If you’re contemplating a career change, you’re not alone. Millions of people are tired of their work and dream of doing something different.
I can empathize as I made a big change myself 10 years ago. I worked in corporate HR and I hated it, so I know how horrible it is to feel that you’re in the wrong job.
But here’s what I want to say: I’ve now been writing resumes for 10 years and during that time, I’ve spoken with hundreds – probably thousands – of people who are desperate to get into a new field, but who are going about it in completely the wrong way.
As a result, I know they’re going to look up in a few years and realize they still hate their jobs and nothing has changed and I don’t want that to happen to you.
First things first, forget your resume!
This post was prompted by an email that I seem to have read a million times, although I know it felt new to the person who sent it. In the email, this person explained that she wanted to get out of her current job (accounting) and into marketing. She studied marketing in college but through a series of unfortunate circumstances, she found herself on a different path. Now she wanted to switch back to marketing and she needed me to rewrite her resume so that she could start applying for jobs.
Here’s the thing: I’m a very good resume writer and everyone on our writing team is equally talented. But even we can’t work that kind of miracle.
The simple fact is that making a career change requires much more than a new resume – in fact, I recommend not rewriting your resume at all until you have done the necessary work to prepare the ground.
Career change is a journey
We hear all the time that we should all follow our dreams, and that if we want something badly enough, we can make it happen. And this is true – but we can’t do it overnight.
If we decide we want to live in a bigger house or a better neighborhood, we need more money. To make more money, we need a better job or to start our own business. Making that change may take 5 or 10 years, but if we make the right moves, eventually we’ll be able to buy that new house.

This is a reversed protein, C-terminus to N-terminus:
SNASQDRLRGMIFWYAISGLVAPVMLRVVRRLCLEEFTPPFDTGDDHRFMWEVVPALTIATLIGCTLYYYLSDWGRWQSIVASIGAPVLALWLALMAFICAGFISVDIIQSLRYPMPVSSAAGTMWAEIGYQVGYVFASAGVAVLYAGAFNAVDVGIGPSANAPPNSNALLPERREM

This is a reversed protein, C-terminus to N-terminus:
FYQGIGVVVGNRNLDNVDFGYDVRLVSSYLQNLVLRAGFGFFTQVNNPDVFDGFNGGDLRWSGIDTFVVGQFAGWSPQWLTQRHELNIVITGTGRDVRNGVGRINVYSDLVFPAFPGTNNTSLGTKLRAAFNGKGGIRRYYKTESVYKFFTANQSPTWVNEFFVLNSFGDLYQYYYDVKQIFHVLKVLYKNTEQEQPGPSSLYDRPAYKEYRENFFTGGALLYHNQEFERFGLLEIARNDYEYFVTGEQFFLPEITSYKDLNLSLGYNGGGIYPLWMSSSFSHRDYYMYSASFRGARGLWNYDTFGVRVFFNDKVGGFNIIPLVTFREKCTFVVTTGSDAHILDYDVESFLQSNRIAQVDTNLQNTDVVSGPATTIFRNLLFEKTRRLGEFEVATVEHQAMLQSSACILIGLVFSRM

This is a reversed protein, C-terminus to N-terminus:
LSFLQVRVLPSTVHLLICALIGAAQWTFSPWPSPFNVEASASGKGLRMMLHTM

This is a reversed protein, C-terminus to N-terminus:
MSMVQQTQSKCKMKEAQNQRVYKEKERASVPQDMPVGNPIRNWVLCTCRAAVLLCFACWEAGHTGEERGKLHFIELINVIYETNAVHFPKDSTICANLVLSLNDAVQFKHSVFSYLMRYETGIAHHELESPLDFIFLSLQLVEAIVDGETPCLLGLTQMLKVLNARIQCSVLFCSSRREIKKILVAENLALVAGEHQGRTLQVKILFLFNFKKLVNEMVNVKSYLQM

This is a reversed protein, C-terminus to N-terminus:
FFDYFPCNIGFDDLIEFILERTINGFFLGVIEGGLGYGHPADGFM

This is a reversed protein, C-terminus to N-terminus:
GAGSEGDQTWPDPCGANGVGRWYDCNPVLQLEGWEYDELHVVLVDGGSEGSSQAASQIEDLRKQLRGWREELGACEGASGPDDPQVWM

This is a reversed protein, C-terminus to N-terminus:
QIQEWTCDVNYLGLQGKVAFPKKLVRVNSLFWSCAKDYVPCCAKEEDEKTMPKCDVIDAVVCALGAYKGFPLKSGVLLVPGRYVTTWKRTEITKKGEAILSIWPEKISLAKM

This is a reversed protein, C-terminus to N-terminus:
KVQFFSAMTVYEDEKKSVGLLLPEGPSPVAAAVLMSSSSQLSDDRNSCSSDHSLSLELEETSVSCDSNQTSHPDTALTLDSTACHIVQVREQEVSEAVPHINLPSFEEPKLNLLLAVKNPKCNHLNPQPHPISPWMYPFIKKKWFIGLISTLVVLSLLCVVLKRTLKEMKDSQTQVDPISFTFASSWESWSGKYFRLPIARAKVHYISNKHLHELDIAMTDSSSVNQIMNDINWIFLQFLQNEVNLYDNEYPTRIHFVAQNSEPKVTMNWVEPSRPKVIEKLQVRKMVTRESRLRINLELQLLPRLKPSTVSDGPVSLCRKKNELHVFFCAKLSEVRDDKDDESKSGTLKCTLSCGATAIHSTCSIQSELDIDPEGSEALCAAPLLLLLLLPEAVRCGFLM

Making a career change is the same. The first step is deciding what you want to do. If you’ve done that, you’ve made the first step (and if you haven’t, why are you reading this when you should be reading this?
But that decision is just the first baby step
Now you need to take a good hard look at where you are now. Look at yourself through the employer’s eyes. Do you have any experience in the new field? If the answer is “no” (or “yes, but not very much”), step back and think about your application from the employer’s perspective.
They have hundreds, sometimes thousands, of applicants for each position and most of those people have past related experience. Therefore they don’t need to look at resumes from people who don’t have experience – it doesn’t matter how good the resume is, it can’t show what’s not there. That’s why I won’t take your money to rewrite your resume until there’s something new there to say.
So the key isn’t a new resume, it’s a completely new approach
Potential clients who want me to rewrite their resume will say “I know I could do the job if someone would just give me a chance”. Or “a friend who works in the business says I have just the right skill set.”
And while it may be true that you have the perfect skill set and that you could do the job, it makes no difference unless you understand that the employer won’t see it that way when your resume lands on his desk – no matter how clever and beautifully presented it is.
In my next post, I’m going to show some of the ways you can start to transform your work life by making steps towards that new position. (If you don’t want to miss it, you can subscribe to email updates here. But for now I just want you to forget that resume rewrite and stop scouring the job applications. There’ll be time for that once you have your career change strategy in place.
See you next time!